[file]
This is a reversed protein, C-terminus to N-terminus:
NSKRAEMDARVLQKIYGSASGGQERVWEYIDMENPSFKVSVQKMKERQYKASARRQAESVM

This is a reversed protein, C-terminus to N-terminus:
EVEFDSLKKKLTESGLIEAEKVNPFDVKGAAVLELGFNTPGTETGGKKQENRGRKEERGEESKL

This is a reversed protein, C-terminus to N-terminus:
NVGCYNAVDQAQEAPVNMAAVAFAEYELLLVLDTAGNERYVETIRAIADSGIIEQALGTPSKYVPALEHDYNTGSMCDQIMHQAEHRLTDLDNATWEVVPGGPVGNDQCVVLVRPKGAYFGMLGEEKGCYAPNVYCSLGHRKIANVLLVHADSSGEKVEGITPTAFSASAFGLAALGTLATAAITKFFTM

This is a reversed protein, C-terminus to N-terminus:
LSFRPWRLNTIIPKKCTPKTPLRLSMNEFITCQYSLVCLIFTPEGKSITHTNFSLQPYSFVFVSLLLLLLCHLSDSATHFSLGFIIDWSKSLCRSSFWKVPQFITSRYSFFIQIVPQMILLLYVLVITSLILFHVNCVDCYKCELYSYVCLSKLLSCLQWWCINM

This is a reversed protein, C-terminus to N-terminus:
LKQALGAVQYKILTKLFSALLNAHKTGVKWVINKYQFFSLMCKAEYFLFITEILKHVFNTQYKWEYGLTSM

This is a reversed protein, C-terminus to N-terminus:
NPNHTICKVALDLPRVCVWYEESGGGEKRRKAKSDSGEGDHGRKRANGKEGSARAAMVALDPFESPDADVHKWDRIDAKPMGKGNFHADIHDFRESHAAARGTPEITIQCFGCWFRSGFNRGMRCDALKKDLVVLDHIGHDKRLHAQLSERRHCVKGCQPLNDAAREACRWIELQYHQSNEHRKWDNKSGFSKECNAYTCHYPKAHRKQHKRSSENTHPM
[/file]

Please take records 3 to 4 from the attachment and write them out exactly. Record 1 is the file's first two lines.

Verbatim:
This is a reversed protein, C-terminus to N-terminus:
NVGCYNAVDQAQEAPVNMAAVAFAEYELLLVLDTAGNERYVETIRAIADSGIIEQALGTPSKYVPALEHDYNTGSMCDQIMHQAEHRLTDLDNATWEVVPGGPVGNDQCVVLVRPKGAYFGMLGEEKGCYAPNVYCSLGHRKIANVLLVHADSSGEKVEGITPTAFSASAFGLAALGTLATAAITKFFTM

This is a reversed protein, C-terminus to N-terminus:
LSFRPWRLNTIIPKKCTPKTPLRLSMNEFITCQYSLVCLIFTPEGKSITHTNFSLQPYSFVFVSLLLLLLCHLSDSATHFSLGFIIDWSKSLCRSSFWKVPQFITSRYSFFIQIVPQMILLLYVLVITSLILFHVNCVDCYKCELYSYVCLSKLLSCLQWWCINM